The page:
> fair-use.  I’d rather we not get too dogmatically literal 
> here, since the RFP isn’t a document of section-headings, 
> it’s a document of questions to be addressed.

In section headings, I think it's fine to paraphrase as you have 
done.  In parahraph or bullet lists that appear to be direct 
quotations from the RFP, I think they really should be direct 

>> * In section 2.1.3, it now says that the NRO NC is "a group
>> comprising fifteen community members selected by the RIR
>> community" but it no longer says that there are three from each
>> RIR.  If a new RIR were to emerge, the "three from each RIR" would
>> remain, but the "fifteen" would change.
> Hypothetical, and true in that hypothetical case; does it 
> matter?  I don’t have an opinion on this one, I don’t think.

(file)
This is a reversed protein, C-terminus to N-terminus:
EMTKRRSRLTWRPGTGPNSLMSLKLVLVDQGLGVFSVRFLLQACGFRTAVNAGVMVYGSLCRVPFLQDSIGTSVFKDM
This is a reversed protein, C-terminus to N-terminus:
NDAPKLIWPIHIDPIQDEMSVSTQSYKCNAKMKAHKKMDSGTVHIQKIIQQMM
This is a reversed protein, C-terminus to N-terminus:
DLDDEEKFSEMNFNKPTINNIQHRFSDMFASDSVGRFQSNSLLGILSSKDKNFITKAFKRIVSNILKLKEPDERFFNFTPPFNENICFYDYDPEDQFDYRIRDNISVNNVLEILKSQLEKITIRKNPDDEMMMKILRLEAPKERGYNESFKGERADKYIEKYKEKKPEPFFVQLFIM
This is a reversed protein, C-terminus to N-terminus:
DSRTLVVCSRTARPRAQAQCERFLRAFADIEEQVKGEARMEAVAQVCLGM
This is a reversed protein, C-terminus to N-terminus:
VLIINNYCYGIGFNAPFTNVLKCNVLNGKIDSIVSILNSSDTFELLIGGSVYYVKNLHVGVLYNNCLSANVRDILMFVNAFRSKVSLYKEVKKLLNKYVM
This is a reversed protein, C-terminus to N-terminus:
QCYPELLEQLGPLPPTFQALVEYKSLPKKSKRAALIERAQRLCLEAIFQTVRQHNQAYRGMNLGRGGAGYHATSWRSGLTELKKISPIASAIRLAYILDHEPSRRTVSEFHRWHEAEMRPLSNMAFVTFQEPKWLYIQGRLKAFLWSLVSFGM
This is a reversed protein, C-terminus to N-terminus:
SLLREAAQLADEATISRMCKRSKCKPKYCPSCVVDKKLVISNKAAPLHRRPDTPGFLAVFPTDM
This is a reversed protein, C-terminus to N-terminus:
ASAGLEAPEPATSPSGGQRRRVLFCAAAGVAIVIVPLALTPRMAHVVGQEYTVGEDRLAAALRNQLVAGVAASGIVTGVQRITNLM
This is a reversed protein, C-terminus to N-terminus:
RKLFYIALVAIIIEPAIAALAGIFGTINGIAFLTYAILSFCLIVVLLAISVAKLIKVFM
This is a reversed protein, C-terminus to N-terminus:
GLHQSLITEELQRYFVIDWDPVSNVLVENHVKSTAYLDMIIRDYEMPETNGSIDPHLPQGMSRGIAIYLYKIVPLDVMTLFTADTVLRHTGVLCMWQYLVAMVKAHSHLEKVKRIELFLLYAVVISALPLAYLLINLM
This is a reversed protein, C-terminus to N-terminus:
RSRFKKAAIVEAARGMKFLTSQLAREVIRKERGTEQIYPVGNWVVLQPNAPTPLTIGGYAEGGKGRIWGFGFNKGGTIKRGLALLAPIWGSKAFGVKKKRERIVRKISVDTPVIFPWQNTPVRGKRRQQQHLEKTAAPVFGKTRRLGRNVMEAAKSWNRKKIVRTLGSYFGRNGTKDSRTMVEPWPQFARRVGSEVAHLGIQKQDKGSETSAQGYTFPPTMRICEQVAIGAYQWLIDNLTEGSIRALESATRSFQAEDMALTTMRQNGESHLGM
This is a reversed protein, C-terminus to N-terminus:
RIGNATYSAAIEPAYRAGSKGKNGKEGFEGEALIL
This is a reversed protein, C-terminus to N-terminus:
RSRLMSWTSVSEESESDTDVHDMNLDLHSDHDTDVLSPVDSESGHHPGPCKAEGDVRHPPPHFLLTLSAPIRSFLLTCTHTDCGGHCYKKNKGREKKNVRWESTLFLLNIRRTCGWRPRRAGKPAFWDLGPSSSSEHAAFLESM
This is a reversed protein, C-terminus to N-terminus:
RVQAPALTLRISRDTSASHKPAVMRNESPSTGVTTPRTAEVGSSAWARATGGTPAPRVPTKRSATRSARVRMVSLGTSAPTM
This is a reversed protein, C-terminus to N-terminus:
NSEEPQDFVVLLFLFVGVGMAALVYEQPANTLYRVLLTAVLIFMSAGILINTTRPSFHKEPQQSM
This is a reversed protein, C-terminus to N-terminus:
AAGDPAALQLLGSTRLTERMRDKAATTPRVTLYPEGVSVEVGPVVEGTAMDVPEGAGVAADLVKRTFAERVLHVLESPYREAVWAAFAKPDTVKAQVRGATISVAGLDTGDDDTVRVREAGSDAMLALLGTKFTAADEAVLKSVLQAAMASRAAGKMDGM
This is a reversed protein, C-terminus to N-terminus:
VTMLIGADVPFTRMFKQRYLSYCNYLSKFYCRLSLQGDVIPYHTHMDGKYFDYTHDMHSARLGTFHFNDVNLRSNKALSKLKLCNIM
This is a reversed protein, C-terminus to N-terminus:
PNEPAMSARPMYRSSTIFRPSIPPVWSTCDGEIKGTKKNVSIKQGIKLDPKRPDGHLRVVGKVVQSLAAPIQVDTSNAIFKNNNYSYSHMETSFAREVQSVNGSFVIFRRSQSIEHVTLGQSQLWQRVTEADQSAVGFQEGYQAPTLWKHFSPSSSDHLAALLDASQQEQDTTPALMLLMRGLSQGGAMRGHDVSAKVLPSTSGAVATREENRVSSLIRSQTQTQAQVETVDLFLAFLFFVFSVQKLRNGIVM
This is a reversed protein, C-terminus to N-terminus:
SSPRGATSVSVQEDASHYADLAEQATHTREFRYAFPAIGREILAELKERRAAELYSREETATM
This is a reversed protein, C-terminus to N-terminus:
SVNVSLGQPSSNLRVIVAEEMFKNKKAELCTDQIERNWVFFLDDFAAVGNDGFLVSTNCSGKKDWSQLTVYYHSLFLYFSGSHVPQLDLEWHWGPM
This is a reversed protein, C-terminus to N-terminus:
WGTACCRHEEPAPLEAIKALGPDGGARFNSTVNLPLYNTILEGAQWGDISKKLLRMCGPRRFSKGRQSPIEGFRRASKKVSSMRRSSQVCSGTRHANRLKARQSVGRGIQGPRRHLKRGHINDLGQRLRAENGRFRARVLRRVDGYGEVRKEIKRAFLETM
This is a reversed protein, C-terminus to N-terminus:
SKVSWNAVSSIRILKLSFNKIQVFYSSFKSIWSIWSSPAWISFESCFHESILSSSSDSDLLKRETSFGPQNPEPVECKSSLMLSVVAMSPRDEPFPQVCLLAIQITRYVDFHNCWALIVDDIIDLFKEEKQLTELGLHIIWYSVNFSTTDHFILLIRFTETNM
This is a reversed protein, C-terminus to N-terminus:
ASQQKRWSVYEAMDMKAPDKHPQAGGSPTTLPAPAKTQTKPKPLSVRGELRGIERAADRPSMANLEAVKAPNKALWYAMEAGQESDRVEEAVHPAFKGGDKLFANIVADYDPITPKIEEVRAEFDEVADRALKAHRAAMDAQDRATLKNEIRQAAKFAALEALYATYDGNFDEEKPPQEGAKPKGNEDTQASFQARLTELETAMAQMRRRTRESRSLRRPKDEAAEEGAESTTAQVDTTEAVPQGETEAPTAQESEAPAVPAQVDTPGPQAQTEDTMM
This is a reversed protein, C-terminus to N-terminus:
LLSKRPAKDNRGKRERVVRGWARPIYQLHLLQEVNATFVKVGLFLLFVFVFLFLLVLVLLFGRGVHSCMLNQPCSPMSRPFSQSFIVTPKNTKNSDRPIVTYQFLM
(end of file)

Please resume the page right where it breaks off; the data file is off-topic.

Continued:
I think we should use wording consistent with the ASO MoU, which says
three from each RIR.

>> * In section 2.1.3, when it talks abouut arbitration, the previous
>> text was very closely aligned with the ASO MoU, which talks
>> about "ICC Rules" and "Bermuda".  The new text has replaced that
>> with talk of "a neutral venue", which is not alogned with the
>> existing ASO MoU.  I think that the old description shuold be
>> retained, because this section is supposed to describe existing
>> arrangements.
> Ok… There seemed to be strong consensus in favor of the “in 
> a neutral venue” text, but no consensus on how broadly it 
> should be applied.  Your reasoning and conclusion seem fine to 
> me.

I think I explained this in more detail in another message.  This 
section is talking about the existing arrangements, and the 
existing ASO MoU says "ICC Rules" and "Bermuda". I think that the 
document should be consistent with the MoU.

The consensus about arbitration in the proposed future contract
is separate from this.